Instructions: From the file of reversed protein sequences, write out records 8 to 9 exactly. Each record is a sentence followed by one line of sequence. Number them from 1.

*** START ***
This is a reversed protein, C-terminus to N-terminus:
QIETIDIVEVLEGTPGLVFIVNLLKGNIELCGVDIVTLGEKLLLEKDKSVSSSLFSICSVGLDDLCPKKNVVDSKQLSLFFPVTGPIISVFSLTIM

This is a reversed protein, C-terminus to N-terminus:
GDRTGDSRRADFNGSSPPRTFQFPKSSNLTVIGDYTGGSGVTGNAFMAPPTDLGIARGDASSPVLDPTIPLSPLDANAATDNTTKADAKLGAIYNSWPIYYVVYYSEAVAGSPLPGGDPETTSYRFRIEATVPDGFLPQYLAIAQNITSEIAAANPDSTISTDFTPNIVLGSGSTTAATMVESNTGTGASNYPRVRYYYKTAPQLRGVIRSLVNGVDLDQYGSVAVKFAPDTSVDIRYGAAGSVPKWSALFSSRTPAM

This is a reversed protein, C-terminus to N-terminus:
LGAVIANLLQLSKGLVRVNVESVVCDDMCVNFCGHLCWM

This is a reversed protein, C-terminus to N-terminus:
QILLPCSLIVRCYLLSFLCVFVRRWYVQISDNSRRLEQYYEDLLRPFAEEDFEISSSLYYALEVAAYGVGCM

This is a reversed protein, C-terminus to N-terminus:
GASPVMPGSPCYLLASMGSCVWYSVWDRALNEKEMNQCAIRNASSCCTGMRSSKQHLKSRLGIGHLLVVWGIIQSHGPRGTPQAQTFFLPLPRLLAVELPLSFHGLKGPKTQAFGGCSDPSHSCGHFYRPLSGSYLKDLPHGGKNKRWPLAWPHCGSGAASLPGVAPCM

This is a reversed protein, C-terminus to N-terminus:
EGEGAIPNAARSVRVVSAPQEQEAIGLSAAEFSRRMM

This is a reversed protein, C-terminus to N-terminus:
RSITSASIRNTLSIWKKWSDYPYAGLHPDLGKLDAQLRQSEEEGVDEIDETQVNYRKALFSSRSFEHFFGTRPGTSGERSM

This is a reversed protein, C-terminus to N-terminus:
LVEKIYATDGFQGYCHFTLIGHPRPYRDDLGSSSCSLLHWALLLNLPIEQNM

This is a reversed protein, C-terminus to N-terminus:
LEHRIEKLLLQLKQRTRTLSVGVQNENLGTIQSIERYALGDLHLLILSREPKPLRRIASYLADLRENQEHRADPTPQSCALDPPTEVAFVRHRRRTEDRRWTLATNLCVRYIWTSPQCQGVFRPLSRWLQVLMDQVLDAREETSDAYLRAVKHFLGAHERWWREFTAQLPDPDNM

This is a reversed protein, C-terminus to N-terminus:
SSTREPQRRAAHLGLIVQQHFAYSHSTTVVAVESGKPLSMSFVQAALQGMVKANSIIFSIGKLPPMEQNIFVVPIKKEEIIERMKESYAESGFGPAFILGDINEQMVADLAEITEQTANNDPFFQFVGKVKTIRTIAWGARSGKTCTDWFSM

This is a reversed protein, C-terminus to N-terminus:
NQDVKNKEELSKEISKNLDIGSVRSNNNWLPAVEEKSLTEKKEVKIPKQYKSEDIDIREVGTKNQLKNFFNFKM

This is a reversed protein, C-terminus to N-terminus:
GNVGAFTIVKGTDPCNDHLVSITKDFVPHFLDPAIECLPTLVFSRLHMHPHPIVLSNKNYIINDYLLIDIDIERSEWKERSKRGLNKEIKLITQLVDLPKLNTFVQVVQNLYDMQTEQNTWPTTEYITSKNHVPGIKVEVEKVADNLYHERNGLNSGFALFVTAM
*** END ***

This is a reversed protein, C-terminus to N-terminus:
LVEKIYATDGFQGYCHFTLIGHPRPYRDDLGSSSCSLLHWALLLNLPIEQNM

This is a reversed protein, C-terminus to N-terminus:
LEHRIEKLLLQLKQRTRTLSVGVQNENLGTIQSIERYALGDLHLLILSREPKPLRRIASYLADLRENQEHRADPTPQSCALDPPTEVAFVRHRRRTEDRRWTLATNLCVRYIWTSPQCQGVFRPLSRWLQVLMDQVLDAREETSDAYLRAVKHFLGAHERWWREFTAQLPDPDNM